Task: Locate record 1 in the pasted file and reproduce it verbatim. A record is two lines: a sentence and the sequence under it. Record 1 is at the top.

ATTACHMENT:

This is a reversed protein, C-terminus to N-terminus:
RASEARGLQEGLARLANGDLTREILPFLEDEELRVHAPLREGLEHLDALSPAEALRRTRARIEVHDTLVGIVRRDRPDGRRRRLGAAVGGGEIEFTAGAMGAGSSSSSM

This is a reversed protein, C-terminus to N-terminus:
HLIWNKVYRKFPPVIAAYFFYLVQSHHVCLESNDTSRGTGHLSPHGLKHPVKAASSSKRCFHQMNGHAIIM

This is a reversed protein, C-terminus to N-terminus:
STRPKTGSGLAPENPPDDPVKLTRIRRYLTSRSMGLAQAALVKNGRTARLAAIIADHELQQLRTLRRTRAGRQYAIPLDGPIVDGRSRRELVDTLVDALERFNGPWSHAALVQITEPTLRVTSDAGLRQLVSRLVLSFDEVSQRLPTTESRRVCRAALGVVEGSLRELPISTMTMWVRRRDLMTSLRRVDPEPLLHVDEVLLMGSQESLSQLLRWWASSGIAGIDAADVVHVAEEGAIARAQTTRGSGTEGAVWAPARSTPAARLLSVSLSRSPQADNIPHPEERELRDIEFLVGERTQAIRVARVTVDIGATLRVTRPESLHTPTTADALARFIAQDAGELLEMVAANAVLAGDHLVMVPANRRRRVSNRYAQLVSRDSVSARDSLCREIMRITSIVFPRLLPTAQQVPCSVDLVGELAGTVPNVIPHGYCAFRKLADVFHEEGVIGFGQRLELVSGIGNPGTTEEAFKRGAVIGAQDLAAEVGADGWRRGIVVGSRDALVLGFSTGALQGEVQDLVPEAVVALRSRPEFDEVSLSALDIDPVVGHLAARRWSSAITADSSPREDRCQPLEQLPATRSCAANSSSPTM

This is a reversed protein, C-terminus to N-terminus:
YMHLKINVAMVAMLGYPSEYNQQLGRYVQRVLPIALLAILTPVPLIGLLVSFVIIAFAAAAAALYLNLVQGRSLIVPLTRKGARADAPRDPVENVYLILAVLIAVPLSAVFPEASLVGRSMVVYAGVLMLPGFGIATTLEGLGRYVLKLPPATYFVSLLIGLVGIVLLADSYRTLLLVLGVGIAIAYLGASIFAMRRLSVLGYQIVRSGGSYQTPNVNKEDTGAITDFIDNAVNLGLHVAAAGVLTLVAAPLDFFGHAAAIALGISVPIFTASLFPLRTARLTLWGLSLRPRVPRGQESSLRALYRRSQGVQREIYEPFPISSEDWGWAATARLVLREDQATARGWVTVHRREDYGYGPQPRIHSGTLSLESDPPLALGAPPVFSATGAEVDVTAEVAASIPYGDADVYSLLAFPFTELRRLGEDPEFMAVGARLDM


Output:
This is a reversed protein, C-terminus to N-terminus:
RASEARGLQEGLARLANGDLTREILPFLEDEELRVHAPLREGLEHLDALSPAEALRRTRARIEVHDTLVGIVRRDRPDGRRRRLGAAVGGGEIEFTAGAMGAGSSSSSM